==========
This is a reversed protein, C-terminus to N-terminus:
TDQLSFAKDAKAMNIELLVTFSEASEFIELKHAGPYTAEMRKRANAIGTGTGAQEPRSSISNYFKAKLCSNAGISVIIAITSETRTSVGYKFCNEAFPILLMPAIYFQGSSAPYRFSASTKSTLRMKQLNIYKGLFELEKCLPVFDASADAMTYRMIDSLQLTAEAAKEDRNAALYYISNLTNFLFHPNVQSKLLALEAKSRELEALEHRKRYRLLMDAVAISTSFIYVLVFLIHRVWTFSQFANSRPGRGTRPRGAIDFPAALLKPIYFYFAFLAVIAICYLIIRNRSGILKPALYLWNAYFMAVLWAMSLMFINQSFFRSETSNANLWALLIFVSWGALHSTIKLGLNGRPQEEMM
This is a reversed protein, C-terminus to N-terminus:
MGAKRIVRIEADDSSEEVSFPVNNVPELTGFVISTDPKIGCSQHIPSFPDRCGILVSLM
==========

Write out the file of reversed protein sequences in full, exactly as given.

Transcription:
This is a reversed protein, C-terminus to N-terminus:
TDQLSFAKDAKAMNIELLVTFSEASEFIELKHAGPYTAEMRKRANAIGTGTGAQEPRSSISNYFKAKLCSNAGISVIIAITSETRTSVGYKFCNEAFPILLMPAIYFQGSSAPYRFSASTKSTLRMKQLNIYKGLFELEKCLPVFDASADAMTYRMIDSLQLTAEAAKEDRNAALYYISNLTNFLFHPNVQSKLLALEAKSRELEALEHRKRYRLLMDAVAISTSFIYVLVFLIHRVWTFSQFANSRPGRGTRPRGAIDFPAALLKPIYFYFAFLAVIAICYLIIRNRSGILKPALYLWNAYFMAVLWAMSLMFINQSFFRSETSNANLWALLIFVSWGALHSTIKLGLNGRPQEEMM
This is a reversed protein, C-terminus to N-terminus:
MGAKRIVRIEADDSSEEVSFPVNNVPELTGFVISTDPKIGCSQHIPSFPDRCGILVSLM